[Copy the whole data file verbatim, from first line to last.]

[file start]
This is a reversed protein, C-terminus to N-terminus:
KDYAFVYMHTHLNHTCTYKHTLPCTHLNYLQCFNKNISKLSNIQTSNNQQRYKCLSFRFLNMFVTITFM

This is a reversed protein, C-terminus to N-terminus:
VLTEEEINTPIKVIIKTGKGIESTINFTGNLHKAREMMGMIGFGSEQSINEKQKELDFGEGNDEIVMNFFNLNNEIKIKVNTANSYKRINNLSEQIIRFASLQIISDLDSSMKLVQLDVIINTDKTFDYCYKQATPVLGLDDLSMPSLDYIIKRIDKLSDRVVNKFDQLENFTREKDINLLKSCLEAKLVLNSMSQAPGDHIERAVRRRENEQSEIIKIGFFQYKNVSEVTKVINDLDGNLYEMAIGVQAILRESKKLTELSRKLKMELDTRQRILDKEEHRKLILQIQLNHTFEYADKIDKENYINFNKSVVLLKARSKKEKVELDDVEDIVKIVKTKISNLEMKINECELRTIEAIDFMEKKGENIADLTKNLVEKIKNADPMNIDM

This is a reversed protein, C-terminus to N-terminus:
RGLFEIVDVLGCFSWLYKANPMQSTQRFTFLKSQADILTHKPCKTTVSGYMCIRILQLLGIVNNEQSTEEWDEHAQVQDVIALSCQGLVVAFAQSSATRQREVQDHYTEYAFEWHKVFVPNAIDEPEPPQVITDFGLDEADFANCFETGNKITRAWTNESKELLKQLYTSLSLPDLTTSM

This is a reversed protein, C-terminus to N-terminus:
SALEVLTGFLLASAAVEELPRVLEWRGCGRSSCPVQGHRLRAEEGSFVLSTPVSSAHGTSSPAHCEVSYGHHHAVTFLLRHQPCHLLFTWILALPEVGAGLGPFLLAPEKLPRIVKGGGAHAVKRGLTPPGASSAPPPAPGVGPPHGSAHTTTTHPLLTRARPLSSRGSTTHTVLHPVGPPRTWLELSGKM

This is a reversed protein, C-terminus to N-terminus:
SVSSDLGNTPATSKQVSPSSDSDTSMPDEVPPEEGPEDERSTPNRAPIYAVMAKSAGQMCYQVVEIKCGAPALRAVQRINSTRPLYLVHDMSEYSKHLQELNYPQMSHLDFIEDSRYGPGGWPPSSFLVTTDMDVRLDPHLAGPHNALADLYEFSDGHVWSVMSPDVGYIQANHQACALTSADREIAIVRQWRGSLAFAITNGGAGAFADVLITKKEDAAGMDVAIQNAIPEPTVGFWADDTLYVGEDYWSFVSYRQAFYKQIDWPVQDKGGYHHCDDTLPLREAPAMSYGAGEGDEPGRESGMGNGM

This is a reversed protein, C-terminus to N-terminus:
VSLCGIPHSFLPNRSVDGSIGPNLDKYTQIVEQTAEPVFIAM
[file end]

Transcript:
This is a reversed protein, C-terminus to N-terminus:
KDYAFVYMHTHLNHTCTYKHTLPCTHLNYLQCFNKNISKLSNIQTSNNQQRYKCLSFRFLNMFVTITFM

This is a reversed protein, C-terminus to N-terminus:
VLTEEEINTPIKVIIKTGKGIESTINFTGNLHKAREMMGMIGFGSEQSINEKQKELDFGEGNDEIVMNFFNLNNEIKIKVNTANSYKRINNLSEQIIRFASLQIISDLDSSMKLVQLDVIINTDKTFDYCYKQATPVLGLDDLSMPSLDYIIKRIDKLSDRVVNKFDQLENFTREKDINLLKSCLEAKLVLNSMSQAPGDHIERAVRRRENEQSEIIKIGFFQYKNVSEVTKVINDLDGNLYEMAIGVQAILRESKKLTELSRKLKMELDTRQRILDKEEHRKLILQIQLNHTFEYADKIDKENYINFNKSVVLLKARSKKEKVELDDVEDIVKIVKTKISNLEMKINECELRTIEAIDFMEKKGENIADLTKNLVEKIKNADPMNIDM

This is a reversed protein, C-terminus to N-terminus:
RGLFEIVDVLGCFSWLYKANPMQSTQRFTFLKSQADILTHKPCKTTVSGYMCIRILQLLGIVNNEQSTEEWDEHAQVQDVIALSCQGLVVAFAQSSATRQREVQDHYTEYAFEWHKVFVPNAIDEPEPPQVITDFGLDEADFANCFETGNKITRAWTNESKELLKQLYTSLSLPDLTTSM

This is a reversed protein, C-terminus to N-terminus:
SALEVLTGFLLASAAVEELPRVLEWRGCGRSSCPVQGHRLRAEEGSFVLSTPVSSAHGTSSPAHCEVSYGHHHAVTFLLRHQPCHLLFTWILALPEVGAGLGPFLLAPEKLPRIVKGGGAHAVKRGLTPPGASSAPPPAPGVGPPHGSAHTTTTHPLLTRARPLSSRGSTTHTVLHPVGPPRTWLELSGKM

This is a reversed protein, C-terminus to N-terminus:
SVSSDLGNTPATSKQVSPSSDSDTSMPDEVPPEEGPEDERSTPNRAPIYAVMAKSAGQMCYQVVEIKCGAPALRAVQRINSTRPLYLVHDMSEYSKHLQELNYPQMSHLDFIEDSRYGPGGWPPSSFLVTTDMDVRLDPHLAGPHNALADLYEFSDGHVWSVMSPDVGYIQANHQACALTSADREIAIVRQWRGSLAFAITNGGAGAFADVLITKKEDAAGMDVAIQNAIPEPTVGFWADDTLYVGEDYWSFVSYRQAFYKQIDWPVQDKGGYHHCDDTLPLREAPAMSYGAGEGDEPGRESGMGNGM

This is a reversed protein, C-terminus to N-terminus:
VSLCGIPHSFLPNRSVDGSIGPNLDKYTQIVEQTAEPVFIAM